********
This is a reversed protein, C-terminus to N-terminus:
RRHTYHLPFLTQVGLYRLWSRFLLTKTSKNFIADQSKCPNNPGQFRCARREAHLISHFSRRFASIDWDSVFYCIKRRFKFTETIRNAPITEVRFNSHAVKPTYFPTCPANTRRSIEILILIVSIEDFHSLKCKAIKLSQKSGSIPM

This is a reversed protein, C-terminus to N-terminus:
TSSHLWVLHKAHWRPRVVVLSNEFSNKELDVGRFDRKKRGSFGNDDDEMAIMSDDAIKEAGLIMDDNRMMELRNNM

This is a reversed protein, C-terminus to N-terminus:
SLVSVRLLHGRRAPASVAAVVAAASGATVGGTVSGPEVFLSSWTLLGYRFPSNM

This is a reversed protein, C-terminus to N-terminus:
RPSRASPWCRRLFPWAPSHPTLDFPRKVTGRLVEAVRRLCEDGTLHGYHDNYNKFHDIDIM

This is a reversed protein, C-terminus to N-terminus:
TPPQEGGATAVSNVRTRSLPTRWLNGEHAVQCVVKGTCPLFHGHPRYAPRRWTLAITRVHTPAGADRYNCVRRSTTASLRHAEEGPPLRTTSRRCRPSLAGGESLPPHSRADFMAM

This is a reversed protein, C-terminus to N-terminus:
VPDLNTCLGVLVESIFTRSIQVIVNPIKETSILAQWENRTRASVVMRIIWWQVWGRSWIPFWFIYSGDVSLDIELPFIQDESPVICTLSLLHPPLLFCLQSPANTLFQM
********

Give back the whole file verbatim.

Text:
This is a reversed protein, C-terminus to N-terminus:
RRHTYHLPFLTQVGLYRLWSRFLLTKTSKNFIADQSKCPNNPGQFRCARREAHLISHFSRRFASIDWDSVFYCIKRRFKFTETIRNAPITEVRFNSHAVKPTYFPTCPANTRRSIEILILIVSIEDFHSLKCKAIKLSQKSGSIPM

This is a reversed protein, C-terminus to N-terminus:
TSSHLWVLHKAHWRPRVVVLSNEFSNKELDVGRFDRKKRGSFGNDDDEMAIMSDDAIKEAGLIMDDNRMMELRNNM

This is a reversed protein, C-terminus to N-terminus:
SLVSVRLLHGRRAPASVAAVVAAASGATVGGTVSGPEVFLSSWTLLGYRFPSNM

This is a reversed protein, C-terminus to N-terminus:
RPSRASPWCRRLFPWAPSHPTLDFPRKVTGRLVEAVRRLCEDGTLHGYHDNYNKFHDIDIM

This is a reversed protein, C-terminus to N-terminus:
TPPQEGGATAVSNVRTRSLPTRWLNGEHAVQCVVKGTCPLFHGHPRYAPRRWTLAITRVHTPAGADRYNCVRRSTTASLRHAEEGPPLRTTSRRCRPSLAGGESLPPHSRADFMAM

This is a reversed protein, C-terminus to N-terminus:
VPDLNTCLGVLVESIFTRSIQVIVNPIKETSILAQWENRTRASVVMRIIWWQVWGRSWIPFWFIYSGDVSLDIELPFIQDESPVICTLSLLHPPLLFCLQSPANTLFQM